Tom Ganley is the first serious challenger that Copley Township Democratic Rep. Betty Sutton has faced since she was first elected to Congress in 2006. The wealthy auto dealer from Brecksville won the GOP nod to run against her and funneled more than $2 million of his personal fortune into his campaign.
In an effort to fill her own campaign coffers, Sutton has sent fundraising missives to supporters. A fundraising email in early September from her campaign began:
"Dishonest used car dealer Tom Ganley is at it again, and this time he’s going after seniors and veterans. Recently, Ganley said that if elected, he wants to ‘cut the dickens’ out of Social Security, Medicare and Veterans’ benefits."
Does Ganley want to play Scrooge with popular entitlement programs?
AFL-CIO President Richard L. Trumka repeated the claim at the Lorain Labor Day Festival, where he and Sutton appeared together.
"And how about Republican candidate Tom Ganley of Akron, who wants Betty Sutton’s job?" Trumka asked the crowd. "He’s the guy with the Mercedes dealership who promises to – and I quote – ‘cut the Dickens’ out of Medicare, Social Security and Veterans’ benefits for average working people."
PolitiFact Ohio decided to take a look, and contacted Ganley campaign spokesperson, Meghan Snyder, who says it ain’t so. Ganley believes programs like Social Security should be protected and Democrats are twisting his words from an Aug. 29 interview with the conservative news site "Human Events," she says.
In that interview, Ganley said he wants to freeze all federal spending for at least a year "and then surgically attack it. National defense should be left alone, but everything else should be on the table and studied carefully. So much of the budget is now mandated, that we have to re-open entitlements. All domestic discretionary spending should have the dickens cut out of it."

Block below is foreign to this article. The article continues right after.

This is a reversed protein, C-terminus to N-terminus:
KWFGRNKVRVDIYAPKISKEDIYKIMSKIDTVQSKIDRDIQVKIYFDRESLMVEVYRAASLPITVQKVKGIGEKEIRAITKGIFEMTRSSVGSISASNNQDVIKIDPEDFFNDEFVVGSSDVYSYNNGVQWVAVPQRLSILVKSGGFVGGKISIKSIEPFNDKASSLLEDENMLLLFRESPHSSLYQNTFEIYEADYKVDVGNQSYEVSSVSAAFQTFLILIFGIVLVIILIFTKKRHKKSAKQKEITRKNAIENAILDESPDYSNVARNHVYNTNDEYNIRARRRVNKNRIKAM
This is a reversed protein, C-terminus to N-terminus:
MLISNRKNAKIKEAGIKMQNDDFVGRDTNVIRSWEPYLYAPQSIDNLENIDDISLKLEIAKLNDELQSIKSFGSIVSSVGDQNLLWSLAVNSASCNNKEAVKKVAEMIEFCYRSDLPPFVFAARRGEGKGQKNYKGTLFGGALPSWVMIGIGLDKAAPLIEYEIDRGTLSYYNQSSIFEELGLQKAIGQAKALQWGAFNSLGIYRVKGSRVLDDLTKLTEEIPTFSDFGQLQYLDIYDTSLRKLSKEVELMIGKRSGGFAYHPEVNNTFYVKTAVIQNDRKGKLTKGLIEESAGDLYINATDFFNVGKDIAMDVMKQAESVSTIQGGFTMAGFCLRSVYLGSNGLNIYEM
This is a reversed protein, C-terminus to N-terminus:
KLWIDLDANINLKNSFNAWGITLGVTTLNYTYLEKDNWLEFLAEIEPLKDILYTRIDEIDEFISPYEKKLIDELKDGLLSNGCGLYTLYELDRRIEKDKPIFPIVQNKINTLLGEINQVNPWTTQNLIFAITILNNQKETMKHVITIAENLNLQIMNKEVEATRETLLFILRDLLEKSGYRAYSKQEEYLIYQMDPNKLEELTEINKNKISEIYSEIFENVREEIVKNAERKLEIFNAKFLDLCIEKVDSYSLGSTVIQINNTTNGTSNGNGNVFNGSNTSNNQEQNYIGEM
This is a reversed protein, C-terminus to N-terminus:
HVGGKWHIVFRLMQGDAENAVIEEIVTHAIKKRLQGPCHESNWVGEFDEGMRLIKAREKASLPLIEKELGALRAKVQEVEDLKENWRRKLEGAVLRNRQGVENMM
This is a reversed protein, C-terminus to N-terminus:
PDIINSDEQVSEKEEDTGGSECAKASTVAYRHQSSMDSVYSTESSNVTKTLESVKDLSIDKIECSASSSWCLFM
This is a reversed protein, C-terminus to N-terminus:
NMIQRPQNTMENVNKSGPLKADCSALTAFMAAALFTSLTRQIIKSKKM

According to the federal budgeting experts at Center on Budget and Policy Priorities, Medicare, Social Security and Veterans’ benefits are not considered discretionary spending under the federal budget. They are entitlement programs. Unlike discretionary programs, entitlements are not controlled by yearly appropriations from Congress. About a third of the federal budget is considered discretionary, including areas like education, health research and housing. Discretionary areas like those are where Ganley said "the dickens" should be cut.
We talked to AFL-CIO spokesman Josh Goldstein, who defended Trumka’s assertion. Ganley’s words to Human Events clearly state "he wants to cut everything but defense and then tags the dickens line to ‘discretionary,’ " Goldstein said. He noted that the distorted version of Ganley’s quote was also picked up by the liberal "Buckeyestateblog," and was cited in a Lorain Morning Journal "Letter to the Editor."
"I do think the quote there clearly states his intentions," Goldstein said in an email. "You are right to point out the unintended mistake in directly quoting, but there’s no question that the point is completely accurate."
Sutton campaign manager Julie Sweet sent an email that gave her rationale for claiming Ganley wants to cut "the dickens" out of particular entitlement programs, when he actually said "the dickens" should be cut from discretionary programs.
"Tom Ganley’s statement to Human Events couldn’t be any clearer: Entitlements – which his spokesperson says include Social Security, Medicare, and programs designed to benefit older Americans – should be re-opened and therefore not protected as mandatory spending. And if he doesn’t want them to be mandatory spending, he wants them to be discretionary, and he wants to cut the dickens out of discretionary spending."
We think Ganley’s statement is clear, and it doesn’t say what the campaign claims it says. Sutton could justifiably question the meaning of his assertion that entitlements should be reopened. But she’s also a veteran member of Congress who knows that’s not done easily.
And the claim that Ganley wants to "cut the dickens" out of Medicare, Social Security and Veterans programs is a leap. Ganley never told Human Events he wants to cut "the dickens" out of Social Security, Medicare and Veterans’ benefits.
That’s why we rate this as a Pants on Fire claim.